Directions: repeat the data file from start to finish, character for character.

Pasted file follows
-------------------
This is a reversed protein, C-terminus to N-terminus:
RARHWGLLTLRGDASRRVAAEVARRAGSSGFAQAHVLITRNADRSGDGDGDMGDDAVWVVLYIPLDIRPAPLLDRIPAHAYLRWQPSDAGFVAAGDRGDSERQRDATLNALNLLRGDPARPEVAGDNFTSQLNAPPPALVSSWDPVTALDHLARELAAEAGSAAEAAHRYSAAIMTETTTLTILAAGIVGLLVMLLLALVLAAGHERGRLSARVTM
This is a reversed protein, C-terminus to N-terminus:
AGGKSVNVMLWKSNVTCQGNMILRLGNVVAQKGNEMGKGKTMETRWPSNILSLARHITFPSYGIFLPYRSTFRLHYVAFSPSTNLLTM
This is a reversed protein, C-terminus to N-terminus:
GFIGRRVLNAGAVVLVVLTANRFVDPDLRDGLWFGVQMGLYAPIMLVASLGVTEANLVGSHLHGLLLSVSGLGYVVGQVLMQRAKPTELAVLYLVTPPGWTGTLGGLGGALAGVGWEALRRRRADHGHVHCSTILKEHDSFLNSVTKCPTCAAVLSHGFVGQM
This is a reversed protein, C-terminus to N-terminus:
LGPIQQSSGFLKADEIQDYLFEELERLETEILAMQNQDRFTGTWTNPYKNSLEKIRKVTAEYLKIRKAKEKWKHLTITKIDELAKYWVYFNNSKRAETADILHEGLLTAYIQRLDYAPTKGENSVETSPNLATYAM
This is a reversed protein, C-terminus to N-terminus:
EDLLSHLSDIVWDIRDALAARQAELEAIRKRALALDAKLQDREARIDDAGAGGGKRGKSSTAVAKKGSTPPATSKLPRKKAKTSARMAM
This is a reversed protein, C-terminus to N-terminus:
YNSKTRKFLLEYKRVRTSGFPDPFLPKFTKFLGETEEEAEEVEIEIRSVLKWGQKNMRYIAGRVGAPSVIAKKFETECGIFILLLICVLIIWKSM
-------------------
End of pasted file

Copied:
This is a reversed protein, C-terminus to N-terminus:
RARHWGLLTLRGDASRRVAAEVARRAGSSGFAQAHVLITRNADRSGDGDGDMGDDAVWVVLYIPLDIRPAPLLDRIPAHAYLRWQPSDAGFVAAGDRGDSERQRDATLNALNLLRGDPARPEVAGDNFTSQLNAPPPALVSSWDPVTALDHLARELAAEAGSAAEAAHRYSAAIMTETTTLTILAAGIVGLLVMLLLALVLAAGHERGRLSARVTM
This is a reversed protein, C-terminus to N-terminus:
AGGKSVNVMLWKSNVTCQGNMILRLGNVVAQKGNEMGKGKTMETRWPSNILSLARHITFPSYGIFLPYRSTFRLHYVAFSPSTNLLTM
This is a reversed protein, C-terminus to N-terminus:
GFIGRRVLNAGAVVLVVLTANRFVDPDLRDGLWFGVQMGLYAPIMLVASLGVTEANLVGSHLHGLLLSVSGLGYVVGQVLMQRAKPTELAVLYLVTPPGWTGTLGGLGGALAGVGWEALRRRRADHGHVHCSTILKEHDSFLNSVTKCPTCAAVLSHGFVGQM
This is a reversed protein, C-terminus to N-terminus:
LGPIQQSSGFLKADEIQDYLFEELERLETEILAMQNQDRFTGTWTNPYKNSLEKIRKVTAEYLKIRKAKEKWKHLTITKIDELAKYWVYFNNSKRAETADILHEGLLTAYIQRLDYAPTKGENSVETSPNLATYAM
This is a reversed protein, C-terminus to N-terminus:
EDLLSHLSDIVWDIRDALAARQAELEAIRKRALALDAKLQDREARIDDAGAGGGKRGKSSTAVAKKGSTPPATSKLPRKKAKTSARMAM
This is a reversed protein, C-terminus to N-terminus:
YNSKTRKFLLEYKRVRTSGFPDPFLPKFTKFLGETEEEAEEVEIEIRSVLKWGQKNMRYIAGRVGAPSVIAKKFETECGIFILLLICVLIIWKSM